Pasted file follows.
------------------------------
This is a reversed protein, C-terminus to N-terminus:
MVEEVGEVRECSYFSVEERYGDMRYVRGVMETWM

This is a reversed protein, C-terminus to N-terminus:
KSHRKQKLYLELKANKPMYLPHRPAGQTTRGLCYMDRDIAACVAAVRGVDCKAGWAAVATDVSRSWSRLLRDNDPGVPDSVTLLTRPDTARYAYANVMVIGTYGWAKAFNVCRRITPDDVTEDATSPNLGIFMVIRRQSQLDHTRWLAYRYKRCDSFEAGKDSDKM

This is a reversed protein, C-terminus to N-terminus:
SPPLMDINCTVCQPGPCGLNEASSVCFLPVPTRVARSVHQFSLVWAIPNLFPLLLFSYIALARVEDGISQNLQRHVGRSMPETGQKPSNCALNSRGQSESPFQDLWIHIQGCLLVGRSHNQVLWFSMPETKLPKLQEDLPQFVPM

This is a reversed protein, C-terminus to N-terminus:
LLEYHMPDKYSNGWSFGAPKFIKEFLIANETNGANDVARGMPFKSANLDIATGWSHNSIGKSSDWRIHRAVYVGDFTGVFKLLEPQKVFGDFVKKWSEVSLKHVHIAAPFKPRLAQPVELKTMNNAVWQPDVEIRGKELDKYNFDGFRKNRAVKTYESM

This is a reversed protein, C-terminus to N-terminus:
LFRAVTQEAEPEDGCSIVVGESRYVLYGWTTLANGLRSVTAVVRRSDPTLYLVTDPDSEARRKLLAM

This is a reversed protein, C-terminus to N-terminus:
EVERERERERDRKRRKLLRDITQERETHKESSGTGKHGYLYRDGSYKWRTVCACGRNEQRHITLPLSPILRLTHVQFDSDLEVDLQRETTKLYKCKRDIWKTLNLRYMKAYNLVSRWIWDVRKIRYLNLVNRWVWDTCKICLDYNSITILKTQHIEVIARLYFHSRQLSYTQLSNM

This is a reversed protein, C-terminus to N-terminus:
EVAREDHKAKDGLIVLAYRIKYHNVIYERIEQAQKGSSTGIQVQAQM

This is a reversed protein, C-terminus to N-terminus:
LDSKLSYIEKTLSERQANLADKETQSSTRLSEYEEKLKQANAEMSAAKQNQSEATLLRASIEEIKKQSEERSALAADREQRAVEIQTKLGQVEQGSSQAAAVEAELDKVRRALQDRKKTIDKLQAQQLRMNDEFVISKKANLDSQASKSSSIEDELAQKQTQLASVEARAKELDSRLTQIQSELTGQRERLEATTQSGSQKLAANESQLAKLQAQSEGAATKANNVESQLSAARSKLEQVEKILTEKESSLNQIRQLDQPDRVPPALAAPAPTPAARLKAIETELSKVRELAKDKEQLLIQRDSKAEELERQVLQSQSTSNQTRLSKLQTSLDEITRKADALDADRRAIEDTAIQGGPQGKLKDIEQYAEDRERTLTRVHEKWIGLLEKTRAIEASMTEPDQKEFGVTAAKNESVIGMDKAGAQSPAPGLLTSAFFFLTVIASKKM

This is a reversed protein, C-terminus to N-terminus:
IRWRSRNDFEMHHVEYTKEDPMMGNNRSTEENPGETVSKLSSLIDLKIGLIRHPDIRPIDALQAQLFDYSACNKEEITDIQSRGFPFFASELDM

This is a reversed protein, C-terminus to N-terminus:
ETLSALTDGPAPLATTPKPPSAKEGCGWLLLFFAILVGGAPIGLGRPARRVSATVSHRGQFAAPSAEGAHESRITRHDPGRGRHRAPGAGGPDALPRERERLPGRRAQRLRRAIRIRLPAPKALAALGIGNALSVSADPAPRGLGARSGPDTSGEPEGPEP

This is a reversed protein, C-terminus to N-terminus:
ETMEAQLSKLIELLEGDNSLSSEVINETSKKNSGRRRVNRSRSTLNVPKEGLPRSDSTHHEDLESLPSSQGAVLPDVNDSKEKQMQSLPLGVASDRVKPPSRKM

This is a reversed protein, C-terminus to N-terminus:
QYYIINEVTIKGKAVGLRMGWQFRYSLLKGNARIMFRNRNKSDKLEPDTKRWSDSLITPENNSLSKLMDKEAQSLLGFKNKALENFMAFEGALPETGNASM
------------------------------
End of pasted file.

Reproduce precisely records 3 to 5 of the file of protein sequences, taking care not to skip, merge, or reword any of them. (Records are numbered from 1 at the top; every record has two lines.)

This is a reversed protein, C-terminus to N-terminus:
SPPLMDINCTVCQPGPCGLNEASSVCFLPVPTRVARSVHQFSLVWAIPNLFPLLLFSYIALARVEDGISQNLQRHVGRSMPETGQKPSNCALNSRGQSESPFQDLWIHIQGCLLVGRSHNQVLWFSMPETKLPKLQEDLPQFVPM

This is a reversed protein, C-terminus to N-terminus:
LLEYHMPDKYSNGWSFGAPKFIKEFLIANETNGANDVARGMPFKSANLDIATGWSHNSIGKSSDWRIHRAVYVGDFTGVFKLLEPQKVFGDFVKKWSEVSLKHVHIAAPFKPRLAQPVELKTMNNAVWQPDVEIRGKELDKYNFDGFRKNRAVKTYESM

This is a reversed protein, C-terminus to N-terminus:
LFRAVTQEAEPEDGCSIVVGESRYVLYGWTTLANGLRSVTAVVRRSDPTLYLVTDPDSEARRKLLAM